Thursday, February 3, 2022https://kuc.org/wp-content/uploads/alph-03.jpg
The Reverend Dr. Katie Snipes Lancaster
Contemplation: In his new book Answering the Contemplative Call, Carl McColeman says that contemplation is more than just the particular practices of silence, stillness, centering, or meditation, but instead contemplation is our deep longing to be “immersed in and infused with the love of God.” From that longing, God may provide gentle inner stillness, or alternatively a turbulent churning awareness of divine presence.
In his book Modern Spiritual Masters: Writings on Contemplation and Compassion, Robert Ellsberg says” Contemplation is the highest expression of one’s intellectual and spiritual life. It is that life itself, fully awake, fully active, fully aware that it is alive… it is spontaneous awe at the sacredness of life, of being. It is gratitude for life, for awareness and for being. It is a vivid realization of the fact that life and being in us proceed from an invisible, transcendent, and infinitely abundant source.”
The contemplative life is not passive, but instead can attune our lives more fully to the cry of our wounded world. Contemplation can give us strength to do challenging work of justice and peace to which God calls us. For men and women like Oscar Romero, Dom Helder Camara, Howard Thurman, Dorothy Day, and Mother Theresa, contemplative practices rooted them in that life of compassion.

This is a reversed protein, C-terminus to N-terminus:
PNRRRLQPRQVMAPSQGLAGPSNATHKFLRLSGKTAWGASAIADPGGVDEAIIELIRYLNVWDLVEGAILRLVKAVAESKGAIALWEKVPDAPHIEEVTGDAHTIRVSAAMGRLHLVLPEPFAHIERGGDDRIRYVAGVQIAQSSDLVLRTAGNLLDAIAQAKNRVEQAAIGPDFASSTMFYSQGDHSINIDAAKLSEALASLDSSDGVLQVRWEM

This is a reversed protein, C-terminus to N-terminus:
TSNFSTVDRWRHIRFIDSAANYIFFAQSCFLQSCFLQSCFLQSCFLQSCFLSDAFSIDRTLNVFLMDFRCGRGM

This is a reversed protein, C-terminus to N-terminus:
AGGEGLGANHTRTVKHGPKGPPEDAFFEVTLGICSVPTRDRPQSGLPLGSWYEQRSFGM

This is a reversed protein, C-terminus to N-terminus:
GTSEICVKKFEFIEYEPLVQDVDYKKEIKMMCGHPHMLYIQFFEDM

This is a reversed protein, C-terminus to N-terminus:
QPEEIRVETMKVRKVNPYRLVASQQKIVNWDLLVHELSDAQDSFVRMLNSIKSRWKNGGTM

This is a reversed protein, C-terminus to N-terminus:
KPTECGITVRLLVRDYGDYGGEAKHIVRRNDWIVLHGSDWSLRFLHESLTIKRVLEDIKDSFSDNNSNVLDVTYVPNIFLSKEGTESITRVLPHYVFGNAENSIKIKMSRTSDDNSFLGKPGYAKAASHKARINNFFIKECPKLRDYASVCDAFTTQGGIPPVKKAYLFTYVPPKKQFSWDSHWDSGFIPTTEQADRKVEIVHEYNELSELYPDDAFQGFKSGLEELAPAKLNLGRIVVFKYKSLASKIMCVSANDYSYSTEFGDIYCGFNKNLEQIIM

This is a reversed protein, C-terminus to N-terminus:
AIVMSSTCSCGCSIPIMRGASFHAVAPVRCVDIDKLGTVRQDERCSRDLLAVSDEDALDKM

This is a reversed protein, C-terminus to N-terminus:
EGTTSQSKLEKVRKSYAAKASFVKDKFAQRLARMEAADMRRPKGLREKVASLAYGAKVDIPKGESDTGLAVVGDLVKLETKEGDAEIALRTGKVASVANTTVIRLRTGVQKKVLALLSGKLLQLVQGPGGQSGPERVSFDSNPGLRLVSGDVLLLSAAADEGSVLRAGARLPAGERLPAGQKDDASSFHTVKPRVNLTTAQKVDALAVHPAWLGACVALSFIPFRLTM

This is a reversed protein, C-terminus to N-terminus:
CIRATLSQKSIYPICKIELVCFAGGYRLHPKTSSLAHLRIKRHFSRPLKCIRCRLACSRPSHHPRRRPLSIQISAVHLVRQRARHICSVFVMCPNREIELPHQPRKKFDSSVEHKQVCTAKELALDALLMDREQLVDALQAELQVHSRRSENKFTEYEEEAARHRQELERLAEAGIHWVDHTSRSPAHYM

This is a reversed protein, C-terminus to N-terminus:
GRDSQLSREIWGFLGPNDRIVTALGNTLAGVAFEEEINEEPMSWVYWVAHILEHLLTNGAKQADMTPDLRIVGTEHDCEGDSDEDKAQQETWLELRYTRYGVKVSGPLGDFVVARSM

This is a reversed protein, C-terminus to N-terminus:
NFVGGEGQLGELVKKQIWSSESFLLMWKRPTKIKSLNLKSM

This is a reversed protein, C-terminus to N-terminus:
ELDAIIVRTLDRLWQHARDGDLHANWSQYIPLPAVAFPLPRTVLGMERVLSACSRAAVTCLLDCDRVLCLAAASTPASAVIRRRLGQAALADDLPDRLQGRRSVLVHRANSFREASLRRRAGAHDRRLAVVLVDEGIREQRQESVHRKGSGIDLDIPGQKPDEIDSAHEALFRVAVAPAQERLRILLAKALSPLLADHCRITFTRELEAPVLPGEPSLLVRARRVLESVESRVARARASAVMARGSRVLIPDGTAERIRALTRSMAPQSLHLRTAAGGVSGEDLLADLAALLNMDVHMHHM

God calls us to this life of compassion. Ellsberg says, “Contemplation is the response to a call: a call from The One Who has no voice, and yet Who speaks in everything that is, and Who, most of all, speaks in the depths of our own being; for we are words of God. But we are words that are meant to respond to God, to answer God, to echo God, and even in some way to contain God and signify God. Contemplation is this echo… it is as if in creating us God asked a question, and in awakening us to contemplation, God answered the question, so that the contemplative is at the same time, question and answer.”
Praying the Alphabet
We cling to you, O Christ,
We cry out amid constant chaos, undone by
the catastrophic cacophony of carelessness,
most days, seemingly unchanged by the crescendo of your company.
We call for ceasefire, civility, courage, and clarity.
We long to be centered in Christ-like compassion.
Console us. Comfort us. Claim and carry us. Amen.